This filtration method is very eco-friendly and occurs in several stages. First, the gravel, located on the filter tube walls and the bottom of the tank, acts as the primary filter. It provides a surface for bacteria growth, and this bacteria breaks down the ammonia and nitrates from fish feces, keeping the tank clean.
This type of filtration method uses activated substances to absorb any harmful chemicals released by the decomposition of unwanted particles, fish feces, and fish food. You should, however, note that only select fish tanks models come with a chemical filtration system. You can, however, use canister filters to take out the harmful substances.
Based on multiple reviews, the Penn-Plax Filt-a-Carb cativated carbon media cartridges are some of the best in the market. They’re a universal fit and can be used on most undergravel filters and can last about 2 to 4 weeks. They’re relatively affordable, and since they use activated carbon, you can also use them to eliminate unwanted color and absorb bad odors from your tank.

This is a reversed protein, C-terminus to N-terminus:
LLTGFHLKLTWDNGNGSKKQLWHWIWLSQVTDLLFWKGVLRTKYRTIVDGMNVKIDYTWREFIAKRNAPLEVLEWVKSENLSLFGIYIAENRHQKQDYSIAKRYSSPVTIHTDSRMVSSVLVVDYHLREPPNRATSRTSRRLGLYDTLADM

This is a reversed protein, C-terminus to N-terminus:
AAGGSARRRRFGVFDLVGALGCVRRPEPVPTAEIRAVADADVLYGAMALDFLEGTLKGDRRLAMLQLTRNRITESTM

Based on an article by the Telegraph Trusted Source A beginner's guide to filling your first fish tank Follow Pets at Home’s easy fish points guide to match species to your first fish tank and ensure a happy and healthy aquarium. www.telegraph.co.uk , filters are critical to keeping your aquarium clean and should be one of the accessories to buy for your first fish tank. Before you buy an undergravel filter, you need to first analyze its benefits and drawbacks to determine whether it’s the right fit for your fish tank. Here’s a quick overview of the top pros and cons
Based on multiple reviews, the Penn-Plax Clear-Free premium undergravel aquarium filter is one of the most popular models in the market. It’s both freshwater and saltwater safe and can be used on 40 and 55-gallon aquariums. This undergravel filter is also easy to set up & maintain and comes with 2 carbon filter cartridges that aid in removing water discoloration and odors. It doesn’t impact the aesthetics of your fish tank as it hides from view.
Even though undergravel filters are highly reliable, they have several drawbacks.
Installing an undergravel filter is fairly simple, but you have to follow this step-by-step guide for maximum efficiency.
Undergravel filters are a great purchase. They’re easy to install, low maintenance, and reduce the accumulation of toxic particles for the fish’s fecal matter or food. They are also highly effective and can be used with various accessories to enhance their efficiency. How does an undergravel filter work? Well, they create water movement to eliminate unwanted substances in the fish tank. You should, however, stick to a regular cleaning schedule to prevent the accumulation of toxins. This should, however, be a minor inconvenience because water changes are a regular aspect of owning an aquarium.